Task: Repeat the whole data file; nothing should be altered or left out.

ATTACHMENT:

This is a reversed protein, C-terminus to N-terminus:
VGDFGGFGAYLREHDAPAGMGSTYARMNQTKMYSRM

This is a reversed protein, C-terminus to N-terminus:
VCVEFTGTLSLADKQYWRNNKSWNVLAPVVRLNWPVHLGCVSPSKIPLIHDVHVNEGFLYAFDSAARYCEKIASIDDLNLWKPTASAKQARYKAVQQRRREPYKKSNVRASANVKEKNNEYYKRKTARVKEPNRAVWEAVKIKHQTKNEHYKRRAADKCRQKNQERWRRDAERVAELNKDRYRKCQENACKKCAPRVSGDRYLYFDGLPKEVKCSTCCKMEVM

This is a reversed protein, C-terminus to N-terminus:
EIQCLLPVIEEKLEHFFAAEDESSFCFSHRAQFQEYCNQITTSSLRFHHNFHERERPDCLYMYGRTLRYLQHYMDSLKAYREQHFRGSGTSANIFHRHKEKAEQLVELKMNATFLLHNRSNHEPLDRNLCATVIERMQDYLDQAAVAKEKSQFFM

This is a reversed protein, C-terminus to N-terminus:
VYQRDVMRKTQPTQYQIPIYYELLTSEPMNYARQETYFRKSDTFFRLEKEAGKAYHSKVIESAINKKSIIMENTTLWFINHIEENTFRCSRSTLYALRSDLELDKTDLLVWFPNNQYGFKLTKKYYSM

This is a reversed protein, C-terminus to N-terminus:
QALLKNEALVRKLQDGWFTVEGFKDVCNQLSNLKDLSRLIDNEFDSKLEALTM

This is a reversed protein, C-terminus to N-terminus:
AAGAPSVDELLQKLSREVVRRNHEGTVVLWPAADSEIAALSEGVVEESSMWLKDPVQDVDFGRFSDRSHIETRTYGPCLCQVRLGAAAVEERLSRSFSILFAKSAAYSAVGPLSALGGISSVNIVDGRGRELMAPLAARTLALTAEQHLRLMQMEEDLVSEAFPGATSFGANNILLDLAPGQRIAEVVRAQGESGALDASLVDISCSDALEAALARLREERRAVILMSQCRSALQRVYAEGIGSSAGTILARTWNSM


This is a reversed protein, C-terminus to N-terminus:
VGDFGGFGAYLREHDAPAGMGSTYARMNQTKMYSRM

This is a reversed protein, C-terminus to N-terminus:
VCVEFTGTLSLADKQYWRNNKSWNVLAPVVRLNWPVHLGCVSPSKIPLIHDVHVNEGFLYAFDSAARYCEKIASIDDLNLWKPTASAKQARYKAVQQRRREPYKKSNVRASANVKEKNNEYYKRKTARVKEPNRAVWEAVKIKHQTKNEHYKRRAADKCRQKNQERWRRDAERVAELNKDRYRKCQENACKKCAPRVSGDRYLYFDGLPKEVKCSTCCKMEVM

This is a reversed protein, C-terminus to N-terminus:
EIQCLLPVIEEKLEHFFAAEDESSFCFSHRAQFQEYCNQITTSSLRFHHNFHERERPDCLYMYGRTLRYLQHYMDSLKAYREQHFRGSGTSANIFHRHKEKAEQLVELKMNATFLLHNRSNHEPLDRNLCATVIERMQDYLDQAAVAKEKSQFFM

This is a reversed protein, C-terminus to N-terminus:
VYQRDVMRKTQPTQYQIPIYYELLTSEPMNYARQETYFRKSDTFFRLEKEAGKAYHSKVIESAINKKSIIMENTTLWFINHIEENTFRCSRSTLYALRSDLELDKTDLLVWFPNNQYGFKLTKKYYSM

This is a reversed protein, C-terminus to N-terminus:
QALLKNEALVRKLQDGWFTVEGFKDVCNQLSNLKDLSRLIDNEFDSKLEALTM

This is a reversed protein, C-terminus to N-terminus:
AAGAPSVDELLQKLSREVVRRNHEGTVVLWPAADSEIAALSEGVVEESSMWLKDPVQDVDFGRFSDRSHIETRTYGPCLCQVRLGAAAVEERLSRSFSILFAKSAAYSAVGPLSALGGISSVNIVDGRGRELMAPLAARTLALTAEQHLRLMQMEEDLVSEAFPGATSFGANNILLDLAPGQRIAEVVRAQGESGALDASLVDISCSDALEAALARLREERRAVILMSQCRSALQRVYAEGIGSSAGTILARTWNSM